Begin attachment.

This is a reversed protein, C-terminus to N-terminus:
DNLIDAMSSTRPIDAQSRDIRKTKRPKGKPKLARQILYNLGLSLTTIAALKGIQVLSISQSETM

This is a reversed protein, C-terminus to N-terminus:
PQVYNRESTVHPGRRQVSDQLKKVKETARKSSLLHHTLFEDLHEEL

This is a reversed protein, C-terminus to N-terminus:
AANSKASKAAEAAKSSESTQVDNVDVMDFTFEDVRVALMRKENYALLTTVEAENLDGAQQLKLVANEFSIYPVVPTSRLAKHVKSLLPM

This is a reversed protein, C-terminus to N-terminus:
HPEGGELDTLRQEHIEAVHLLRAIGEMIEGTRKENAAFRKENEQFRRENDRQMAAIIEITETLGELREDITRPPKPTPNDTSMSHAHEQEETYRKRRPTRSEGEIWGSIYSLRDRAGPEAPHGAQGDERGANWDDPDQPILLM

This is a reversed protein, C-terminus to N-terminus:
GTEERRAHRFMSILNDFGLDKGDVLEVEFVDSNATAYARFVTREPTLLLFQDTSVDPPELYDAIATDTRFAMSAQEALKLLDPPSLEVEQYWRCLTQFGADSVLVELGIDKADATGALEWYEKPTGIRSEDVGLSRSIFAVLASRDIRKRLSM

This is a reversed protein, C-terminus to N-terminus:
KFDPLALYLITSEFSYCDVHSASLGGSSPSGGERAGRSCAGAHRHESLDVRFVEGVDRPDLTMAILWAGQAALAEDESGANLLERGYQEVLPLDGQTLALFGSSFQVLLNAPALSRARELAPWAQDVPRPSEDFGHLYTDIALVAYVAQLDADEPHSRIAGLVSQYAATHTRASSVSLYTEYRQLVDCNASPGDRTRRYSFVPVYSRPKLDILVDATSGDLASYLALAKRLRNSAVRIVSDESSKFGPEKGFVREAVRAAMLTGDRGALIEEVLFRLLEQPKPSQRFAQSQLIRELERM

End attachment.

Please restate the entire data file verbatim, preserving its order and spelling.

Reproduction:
This is a reversed protein, C-terminus to N-terminus:
DNLIDAMSSTRPIDAQSRDIRKTKRPKGKPKLARQILYNLGLSLTTIAALKGIQVLSISQSETM

This is a reversed protein, C-terminus to N-terminus:
PQVYNRESTVHPGRRQVSDQLKKVKETARKSSLLHHTLFEDLHEEL

This is a reversed protein, C-terminus to N-terminus:
AANSKASKAAEAAKSSESTQVDNVDVMDFTFEDVRVALMRKENYALLTTVEAENLDGAQQLKLVANEFSIYPVVPTSRLAKHVKSLLPM

This is a reversed protein, C-terminus to N-terminus:
HPEGGELDTLRQEHIEAVHLLRAIGEMIEGTRKENAAFRKENEQFRRENDRQMAAIIEITETLGELREDITRPPKPTPNDTSMSHAHEQEETYRKRRPTRSEGEIWGSIYSLRDRAGPEAPHGAQGDERGANWDDPDQPILLM

This is a reversed protein, C-terminus to N-terminus:
GTEERRAHRFMSILNDFGLDKGDVLEVEFVDSNATAYARFVTREPTLLLFQDTSVDPPELYDAIATDTRFAMSAQEALKLLDPPSLEVEQYWRCLTQFGADSVLVELGIDKADATGALEWYEKPTGIRSEDVGLSRSIFAVLASRDIRKRLSM

This is a reversed protein, C-terminus to N-terminus:
KFDPLALYLITSEFSYCDVHSASLGGSSPSGGERAGRSCAGAHRHESLDVRFVEGVDRPDLTMAILWAGQAALAEDESGANLLERGYQEVLPLDGQTLALFGSSFQVLLNAPALSRARELAPWAQDVPRPSEDFGHLYTDIALVAYVAQLDADEPHSRIAGLVSQYAATHTRASSVSLYTEYRQLVDCNASPGDRTRRYSFVPVYSRPKLDILVDATSGDLASYLALAKRLRNSAVRIVSDESSKFGPEKGFVREAVRAAMLTGDRGALIEEVLFRLLEQPKPSQRFAQSQLIRELERM